Solving any problem begins with a critical step: identifying what the problem actually is. In my world, this means arriving at the correct "mechanical diagnosis".
A mechanical diagnosis is fundamentally different from a medical diagnosis. In medical diagnostics, the problem is usually either an abnormality with your anatomy (like a plugged artery or broken bone), or an invasion by "bugs" (like a staph infection or a virus). Usually, you can identify the former with some form of imaging, and the latter with some form of blood test.
Mechanical diagnostics are an altogether different problem. Every human motion, (taking a step, reaching for a jar, etc.) has a pattern to it, and the whole body is involved in that pattern. Each body part has a roll to play. For a simple illustration of this, stand up and try to move your ankle, or your knee, or your hip on one leg without moving either of the other two joints. Go ahead. I'll wait.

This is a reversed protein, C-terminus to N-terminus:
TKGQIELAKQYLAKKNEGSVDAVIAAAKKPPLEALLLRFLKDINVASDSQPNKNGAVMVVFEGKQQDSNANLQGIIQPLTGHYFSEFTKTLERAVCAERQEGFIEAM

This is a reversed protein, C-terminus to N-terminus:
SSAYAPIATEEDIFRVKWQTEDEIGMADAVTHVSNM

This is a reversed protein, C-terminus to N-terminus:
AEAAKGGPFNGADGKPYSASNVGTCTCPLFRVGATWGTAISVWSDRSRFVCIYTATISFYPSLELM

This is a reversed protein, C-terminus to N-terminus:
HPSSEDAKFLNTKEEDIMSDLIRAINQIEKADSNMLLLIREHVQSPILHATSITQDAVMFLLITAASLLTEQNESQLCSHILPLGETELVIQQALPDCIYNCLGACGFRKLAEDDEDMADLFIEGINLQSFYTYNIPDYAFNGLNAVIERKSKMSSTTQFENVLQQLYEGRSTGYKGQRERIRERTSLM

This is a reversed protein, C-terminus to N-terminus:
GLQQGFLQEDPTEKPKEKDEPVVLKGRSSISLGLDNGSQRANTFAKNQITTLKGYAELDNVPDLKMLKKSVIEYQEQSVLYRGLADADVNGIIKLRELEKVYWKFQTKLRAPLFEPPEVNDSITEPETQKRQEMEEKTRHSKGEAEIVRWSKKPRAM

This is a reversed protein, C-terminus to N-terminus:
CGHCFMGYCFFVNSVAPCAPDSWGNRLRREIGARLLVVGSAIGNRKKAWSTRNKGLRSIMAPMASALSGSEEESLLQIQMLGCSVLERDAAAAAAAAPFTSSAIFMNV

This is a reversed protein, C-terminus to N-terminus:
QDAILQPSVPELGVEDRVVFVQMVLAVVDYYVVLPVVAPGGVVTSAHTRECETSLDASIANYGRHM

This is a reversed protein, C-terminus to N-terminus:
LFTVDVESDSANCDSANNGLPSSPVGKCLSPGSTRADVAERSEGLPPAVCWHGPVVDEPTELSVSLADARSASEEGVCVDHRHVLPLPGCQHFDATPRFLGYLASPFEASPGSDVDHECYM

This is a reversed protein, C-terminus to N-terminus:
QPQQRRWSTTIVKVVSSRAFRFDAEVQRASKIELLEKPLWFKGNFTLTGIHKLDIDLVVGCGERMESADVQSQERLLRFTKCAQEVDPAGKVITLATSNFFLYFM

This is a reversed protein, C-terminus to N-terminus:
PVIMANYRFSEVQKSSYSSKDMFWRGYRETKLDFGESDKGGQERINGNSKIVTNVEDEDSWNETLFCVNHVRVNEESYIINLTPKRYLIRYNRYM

What you'll see is that it is impossible to move any joint in the lower limb without moving the other two. This motion tracks all of the way up the spine to the skull. Every region has a roll to play. This means that, if any region cannot fulfill its roll, the pattern gets shifted and other parts get overloaded. Sometimes the overloaded parts cannot accommodate the increased load, and the tissue starts to break down. This causes local pain and inflammation, often severe enough to limit the activity. This pain is often labeled with a medical diagnosis (Achilles tendonitis, for example). The problem, however, is the altered pattern that caused the overload. Sticking with our Achilles tendonitis example ( the preferred term is "tendinopathy", but let's save that for another time) the mechanical problem may be a stiff ankle joint, a stiff hip joint, weak hip musclulature, a single leg dominant gait pattern, a stiff great toe, or any number of other factors, alone or in combination. Failure to identify the problematic pattern leads to failed, or at best, incomplete interventions.